Nālaṭiyār

From Wikipedia, the free encyclopedia
Jump to: navigation, search
Topics in Sangam literature
Sangam literature
Akattiyam Tolkāppiyam
Patiṉeṇmēlkaṇakku
Eṭṭuttokai
Aiṅkurunūṟu Akanaṉūṟu
Puṟanāṉūṟu Kalittokai
Kuṟuntokai Naṟṟiṇai
Paripāṭal Patiṟṟuppattu
Pattuppāṭṭu
Tirumurukāṟṟuppaṭai Kuṟiñcippāṭṭu
Malaipaṭukaṭām Maturaikkāñci
Mullaippāṭṭu Neṭunalvāṭai
Paṭṭiṉappālai Perumpāṇāṟṟuppaṭai
Poruṇarāṟṟuppaṭai Ciṟupāṇāṟṟuppaṭai
Patiṉeṇkīḻkaṇakku
Nālaṭiyār Nāṉmaṇikkaṭikai
Iṉṉā Nāṟpatu Iṉiyavai Nāṟpatu
Kār Nāṟpatu Kaḷavaḻi Nāṟpatu
Aintiṇai Aimpatu Tiṉaimoḻi Aimpatu
Aintinai Eḻupatu Tiṉaimalai Nūṟṟu Aimpatu
Tirukkuṛaḷ Tirikaṭukam
Ācārakkōvai Paḻamoḻi Nāṉūṟu
Ciṟupañcamūlam Mutumoḻikkānci
Elāti Kainnilai
Tamil people
Sangam Sangam landscape
Tamil history from Sangam literature Tamil literature
Ancient Tamil music Sangam society
edit

The Nālaṭiyār (Tamil: நாலடியார்) is a Tamil poetic work of didactic nature belonging to the Patiṉeṇkīḻkaṇakku anthology of Tamil literature. This belongs to the post Sangam period corresponding to between 100 – 500 CE. Nālaṭiyār contains 400 poems, each containing four lines. Every poem deals with morals and ethics, extolling righteous behaviour.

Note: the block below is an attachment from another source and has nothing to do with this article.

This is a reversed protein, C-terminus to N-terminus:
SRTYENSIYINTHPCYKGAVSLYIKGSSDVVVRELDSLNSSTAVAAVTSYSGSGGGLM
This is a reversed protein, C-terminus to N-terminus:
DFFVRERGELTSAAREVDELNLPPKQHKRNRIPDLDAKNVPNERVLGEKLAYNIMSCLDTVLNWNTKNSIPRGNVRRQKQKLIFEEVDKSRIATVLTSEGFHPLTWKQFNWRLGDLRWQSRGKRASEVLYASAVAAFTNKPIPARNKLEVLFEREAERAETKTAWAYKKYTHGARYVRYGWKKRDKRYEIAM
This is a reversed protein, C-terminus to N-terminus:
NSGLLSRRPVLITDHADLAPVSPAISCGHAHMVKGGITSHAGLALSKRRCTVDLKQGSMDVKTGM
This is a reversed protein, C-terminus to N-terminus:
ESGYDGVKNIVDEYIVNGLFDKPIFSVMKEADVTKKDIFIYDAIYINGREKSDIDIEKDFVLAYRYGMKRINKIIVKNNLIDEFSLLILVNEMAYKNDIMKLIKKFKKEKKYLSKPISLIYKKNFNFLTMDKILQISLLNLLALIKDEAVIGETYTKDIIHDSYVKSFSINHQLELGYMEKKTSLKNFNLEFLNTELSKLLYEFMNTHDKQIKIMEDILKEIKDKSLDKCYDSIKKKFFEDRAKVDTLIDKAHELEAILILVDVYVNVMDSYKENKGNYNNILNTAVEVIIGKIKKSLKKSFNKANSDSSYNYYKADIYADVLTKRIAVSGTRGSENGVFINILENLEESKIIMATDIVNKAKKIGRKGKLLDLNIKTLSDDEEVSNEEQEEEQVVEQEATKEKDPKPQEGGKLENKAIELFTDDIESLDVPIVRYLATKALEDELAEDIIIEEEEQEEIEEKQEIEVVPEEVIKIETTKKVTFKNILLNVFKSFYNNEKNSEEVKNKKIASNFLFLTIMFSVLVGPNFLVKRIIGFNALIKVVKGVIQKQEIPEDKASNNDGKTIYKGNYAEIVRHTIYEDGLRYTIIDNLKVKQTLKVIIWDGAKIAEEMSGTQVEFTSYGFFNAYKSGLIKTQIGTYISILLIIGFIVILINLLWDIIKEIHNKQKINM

There is an old Tamil proverb praising the Nālaṭiyār that says "Nālaṭiyār and the Tirukkuṛaḷ are very good in expressing human thoughts just as the twigs of the banyan and the acacia trees are good in maintaining the teeth."

    ஆலும் வேலும் பல்லுக்குறுதி; நாலும் இரண்டும் சொல்லுக்குறுதி.
(Aalum vaelum pallukkuruthi; naalum irandum sollukkuruthi)
Literal translation: "Banyan and acacia maintains oral health; Four and two maintains moral health."
(Here "four" and "two" refer to the quatrain and couplet of Nālaṭiyār and Tirukkuṛaḷ, respectively.)

Didactic nature[edit]

Nālaṭiyār was composed by Jain monks, who flourished in what is now Tamil Nadu during the reign of the Kalabhras dynasty and delivers the didactic messages that are characteristics of the period. It is divided into three sections, the first section focusing on the importance of virtuous life, second section on the governance and management of wealth, and the third smaller section on the pleasures.

Nālaṭiyār is unique in the employment of similes, which help to teach the moral codes using simple examples from daily life. For example, one of the poems states that just like a calf placed in front of a vast herd of cows seeks out its mother unerringly and attaches itself, the deeds of the past home in on the doer and exact their price unfailingly.

See also[edit]

References[edit]